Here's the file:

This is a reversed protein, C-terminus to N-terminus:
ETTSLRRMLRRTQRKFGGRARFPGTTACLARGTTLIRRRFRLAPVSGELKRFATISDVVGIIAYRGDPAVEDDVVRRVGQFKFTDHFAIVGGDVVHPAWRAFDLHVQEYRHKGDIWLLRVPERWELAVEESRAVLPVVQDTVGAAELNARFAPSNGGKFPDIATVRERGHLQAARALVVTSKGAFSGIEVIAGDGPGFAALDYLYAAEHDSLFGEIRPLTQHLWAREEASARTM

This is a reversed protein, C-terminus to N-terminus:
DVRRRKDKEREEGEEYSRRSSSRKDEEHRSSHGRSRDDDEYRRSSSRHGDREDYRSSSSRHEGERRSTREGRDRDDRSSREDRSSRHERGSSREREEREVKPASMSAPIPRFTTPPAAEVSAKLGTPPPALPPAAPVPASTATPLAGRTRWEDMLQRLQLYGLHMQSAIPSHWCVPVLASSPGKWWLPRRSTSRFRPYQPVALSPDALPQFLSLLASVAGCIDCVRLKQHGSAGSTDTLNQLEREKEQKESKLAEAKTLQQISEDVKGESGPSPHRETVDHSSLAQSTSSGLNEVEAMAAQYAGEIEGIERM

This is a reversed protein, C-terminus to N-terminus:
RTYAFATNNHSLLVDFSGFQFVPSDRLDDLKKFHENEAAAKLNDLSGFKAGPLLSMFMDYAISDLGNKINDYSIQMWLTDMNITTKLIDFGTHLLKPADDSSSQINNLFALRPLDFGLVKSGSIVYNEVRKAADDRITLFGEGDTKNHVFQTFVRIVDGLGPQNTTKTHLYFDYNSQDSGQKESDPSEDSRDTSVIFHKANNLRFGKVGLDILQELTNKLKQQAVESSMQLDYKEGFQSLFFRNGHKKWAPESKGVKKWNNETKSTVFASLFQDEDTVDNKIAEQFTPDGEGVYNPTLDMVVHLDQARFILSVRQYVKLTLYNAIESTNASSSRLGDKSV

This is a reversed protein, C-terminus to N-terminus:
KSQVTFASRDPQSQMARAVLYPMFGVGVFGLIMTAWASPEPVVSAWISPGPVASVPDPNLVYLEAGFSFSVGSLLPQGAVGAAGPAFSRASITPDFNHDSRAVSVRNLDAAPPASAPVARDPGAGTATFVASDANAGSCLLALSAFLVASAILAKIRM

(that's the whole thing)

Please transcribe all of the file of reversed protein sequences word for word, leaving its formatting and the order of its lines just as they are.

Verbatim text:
This is a reversed protein, C-terminus to N-terminus:
ETTSLRRMLRRTQRKFGGRARFPGTTACLARGTTLIRRRFRLAPVSGELKRFATISDVVGIIAYRGDPAVEDDVVRRVGQFKFTDHFAIVGGDVVHPAWRAFDLHVQEYRHKGDIWLLRVPERWELAVEESRAVLPVVQDTVGAAELNARFAPSNGGKFPDIATVRERGHLQAARALVVTSKGAFSGIEVIAGDGPGFAALDYLYAAEHDSLFGEIRPLTQHLWAREEASARTM

This is a reversed protein, C-terminus to N-terminus:
DVRRRKDKEREEGEEYSRRSSSRKDEEHRSSHGRSRDDDEYRRSSSRHGDREDYRSSSSRHEGERRSTREGRDRDDRSSREDRSSRHERGSSREREEREVKPASMSAPIPRFTTPPAAEVSAKLGTPPPALPPAAPVPASTATPLAGRTRWEDMLQRLQLYGLHMQSAIPSHWCVPVLASSPGKWWLPRRSTSRFRPYQPVALSPDALPQFLSLLASVAGCIDCVRLKQHGSAGSTDTLNQLEREKEQKESKLAEAKTLQQISEDVKGESGPSPHRETVDHSSLAQSTSSGLNEVEAMAAQYAGEIEGIERM

This is a reversed protein, C-terminus to N-terminus:
RTYAFATNNHSLLVDFSGFQFVPSDRLDDLKKFHENEAAAKLNDLSGFKAGPLLSMFMDYAISDLGNKINDYSIQMWLTDMNITTKLIDFGTHLLKPADDSSSQINNLFALRPLDFGLVKSGSIVYNEVRKAADDRITLFGEGDTKNHVFQTFVRIVDGLGPQNTTKTHLYFDYNSQDSGQKESDPSEDSRDTSVIFHKANNLRFGKVGLDILQELTNKLKQQAVESSMQLDYKEGFQSLFFRNGHKKWAPESKGVKKWNNETKSTVFASLFQDEDTVDNKIAEQFTPDGEGVYNPTLDMVVHLDQARFILSVRQYVKLTLYNAIESTNASSSRLGDKSV

This is a reversed protein, C-terminus to N-terminus:
KSQVTFASRDPQSQMARAVLYPMFGVGVFGLIMTAWASPEPVVSAWISPGPVASVPDPNLVYLEAGFSFSVGSLLPQGAVGAAGPAFSRASITPDFNHDSRAVSVRNLDAAPPASAPVARDPGAGTATFVASDANAGSCLLALSAFLVASAILAKIRM